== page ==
The Wall Street Journal
December 24, 2003 Front page
Scope of Scandal at Parmalat
Widens to More Than $8 billion
By Alessandra Galloni in Parma, Italy,
David Reilly in London, Carrick
Mollenkamp in Atlanta and
Christopher Emsden in Milan
The scope of the alleged fraud at Parmalat SpA widened to over 7 billion euros (US$8 billion) as Italian prosecutors found even more money missing at the embattled dairy giant, according to a person close to the investigation. As the company prepares to file for bankruptcy protection, investorsincluding U.S. insurersalready are counting the costs.
At the same time, the Parmalat saga is taking some unusual twistseven beyond the vast sums of money involved. Investigators are hunting down a mysterious Cayman Islands fund; they also are seeking to pin down the provenance of a forged letter purporting to verify a multi-billion-dollar bank account in the U.S.
The rising level of the alleged fraud, which prosecutors believe may have stretched back a decade, puts the scandal in a similar league as the wrongdoing discovered at Enron Corp. and WorldCom Inc. In the Enron case, the Securities and Exchange Commission has accused banks of helping the company improperly pump its earnings by more than $1 billion and hide more than $8 billion in debt. The WorldCom fraud is pegged at $12 billion.
Parmalat, one of the world's largest dairy operators, now teeters on the brink of collapse. Last night, the company said it expected to file today for bankruptcy protection. The Italian government has vowed to keep the company afloat and yesterday rushed through new bankruptcy rules to aid the cause by speeding up the process under which Parmalat would be protected from creditors. But it remains unclear how much that will help; the European Union has regulations limiting state subsidies for industry.
The fallout for investors spans the globe. Moody's Investors Service said yesterday that U.S. life insurers had a $1.6 billion exposure to Parmalat-related securities as of Dec. 31, 2002. Among these insurers, Aflac Inc. said recently that it had a $384 million exposure to Parmalat, and from this, it had realized a $257 million loss from the sale of securities related to the company.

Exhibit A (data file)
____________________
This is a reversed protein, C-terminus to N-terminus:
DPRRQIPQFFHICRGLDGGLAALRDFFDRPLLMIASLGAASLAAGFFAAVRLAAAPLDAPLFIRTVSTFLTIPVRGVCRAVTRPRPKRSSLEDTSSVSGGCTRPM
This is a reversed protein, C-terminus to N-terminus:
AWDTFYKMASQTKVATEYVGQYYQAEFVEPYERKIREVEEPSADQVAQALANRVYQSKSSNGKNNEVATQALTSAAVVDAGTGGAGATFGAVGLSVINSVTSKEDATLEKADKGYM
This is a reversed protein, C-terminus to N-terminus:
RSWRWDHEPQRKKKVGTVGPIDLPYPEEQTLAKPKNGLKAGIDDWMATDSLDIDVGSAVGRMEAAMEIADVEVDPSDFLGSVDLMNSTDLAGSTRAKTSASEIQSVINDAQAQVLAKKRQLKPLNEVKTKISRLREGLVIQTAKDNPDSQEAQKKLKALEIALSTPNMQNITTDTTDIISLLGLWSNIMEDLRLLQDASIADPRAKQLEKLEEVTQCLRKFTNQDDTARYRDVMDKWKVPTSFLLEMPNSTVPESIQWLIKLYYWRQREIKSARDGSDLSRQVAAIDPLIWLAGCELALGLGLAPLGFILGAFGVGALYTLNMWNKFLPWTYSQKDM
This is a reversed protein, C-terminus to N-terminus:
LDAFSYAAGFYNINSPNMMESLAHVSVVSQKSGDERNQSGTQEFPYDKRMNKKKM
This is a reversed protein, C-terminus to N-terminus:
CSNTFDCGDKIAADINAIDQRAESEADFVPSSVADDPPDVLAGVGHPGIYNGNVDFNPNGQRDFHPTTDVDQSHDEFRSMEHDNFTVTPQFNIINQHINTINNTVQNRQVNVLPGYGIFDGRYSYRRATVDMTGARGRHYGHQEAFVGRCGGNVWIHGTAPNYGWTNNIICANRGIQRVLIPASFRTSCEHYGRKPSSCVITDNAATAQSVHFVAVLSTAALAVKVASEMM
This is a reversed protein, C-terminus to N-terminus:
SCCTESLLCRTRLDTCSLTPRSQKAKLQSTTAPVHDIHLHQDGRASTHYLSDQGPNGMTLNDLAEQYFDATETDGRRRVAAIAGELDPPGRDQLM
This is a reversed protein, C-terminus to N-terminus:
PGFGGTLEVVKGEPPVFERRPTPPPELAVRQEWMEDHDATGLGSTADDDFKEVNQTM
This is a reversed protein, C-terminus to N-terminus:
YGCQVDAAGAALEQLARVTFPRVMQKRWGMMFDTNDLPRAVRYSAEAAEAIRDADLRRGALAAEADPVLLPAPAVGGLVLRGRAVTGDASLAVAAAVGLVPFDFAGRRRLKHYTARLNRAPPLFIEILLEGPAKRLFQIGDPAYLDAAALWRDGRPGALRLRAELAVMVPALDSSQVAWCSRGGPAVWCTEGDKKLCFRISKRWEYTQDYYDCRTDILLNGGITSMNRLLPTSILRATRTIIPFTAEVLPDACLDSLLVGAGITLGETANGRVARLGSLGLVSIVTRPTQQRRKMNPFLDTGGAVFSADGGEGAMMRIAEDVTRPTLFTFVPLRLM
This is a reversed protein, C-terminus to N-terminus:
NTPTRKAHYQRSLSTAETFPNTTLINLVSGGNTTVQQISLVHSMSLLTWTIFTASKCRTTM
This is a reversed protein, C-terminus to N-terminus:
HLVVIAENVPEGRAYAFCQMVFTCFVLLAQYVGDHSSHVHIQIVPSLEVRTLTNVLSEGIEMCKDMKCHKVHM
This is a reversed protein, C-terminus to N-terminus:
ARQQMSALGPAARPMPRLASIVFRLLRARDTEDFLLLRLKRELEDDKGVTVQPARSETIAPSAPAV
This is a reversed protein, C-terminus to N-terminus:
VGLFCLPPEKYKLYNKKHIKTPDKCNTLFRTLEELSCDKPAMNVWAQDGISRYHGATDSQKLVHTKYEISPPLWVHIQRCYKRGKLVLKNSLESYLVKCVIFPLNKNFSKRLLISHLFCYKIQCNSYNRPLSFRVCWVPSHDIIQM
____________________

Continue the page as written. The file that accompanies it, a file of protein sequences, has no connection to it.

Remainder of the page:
Increasing Parmalat's financial burden is the discovery by prosecutors that the company didn't actually buy back 2.9 billion euros in bonds, as the company had told financial markets earlier this year, people familiar with the probe said. That revelation emerged after a daylong interrogation by Milan prosecutors of Parmalat's former chief financial officer, Fausto Tonna. Prosecutors have placed 20 former and present company officials under formal investigation, including Calisto Tanzi, Parmalat's founder, who stepped down last week as chairman and chief executive. The Securities and Exchange Commission also is investigating possible fraud at the company.
Parmalat's new management said the company is cooperating with all investigations. Mr. Tonna, meanwhile, declined to comment to reporters who saw him at the Milan courthouse during breaks in his interrogation. When asked last weekend if the company had bought back the 2.9 billion euros in bonds, Mr. Tonna said in a phone interview: "I don't know. Ask the company. The company is responsible for these things."
Mr. Tonna is widely believed by people in and outside the company to be the architect of its labyrinthine financial structure and was seen as Mr. Tanzi's right-hand man. It wasn't known what role, if any, Mr. Tonna had ascribed to Mr. Tanzi as he began telling prosecutors about the dairy giant's many offshore companies in tax havens such as the Cayman Islands. Prosecutors suspect Parmalat may have used those entities to hide its true financial condition, according to people familiar with the probe.
These machinations have left Parmalat, which has 36,000 employees and operations in 30 nations, struggling under a debt load of at least 8.9 billion euros. It is no longer known how much cash and equivalents, if any, the company actually has, even though it reported a balance of 4.2 billion euros at the end of September (see related article on page C1).
The possibility that Parmalat may still be on the hook for redeeming the 2.9 billion euros in bonds follows the company's admission Friday that a bank account worth about 3.9 billion euros that it had claimed to hold was actually fictitious.
Where the cash might have gone is among the many questions that remain unanswered, even as investigations by Italian authorities gather pace. One thing is clear: Parmalat at some point had lots of cash. Between January 2000 and September 2003, for example, Parmalat raised more than 4 billion euros through bond issues sold to international and Italian investors.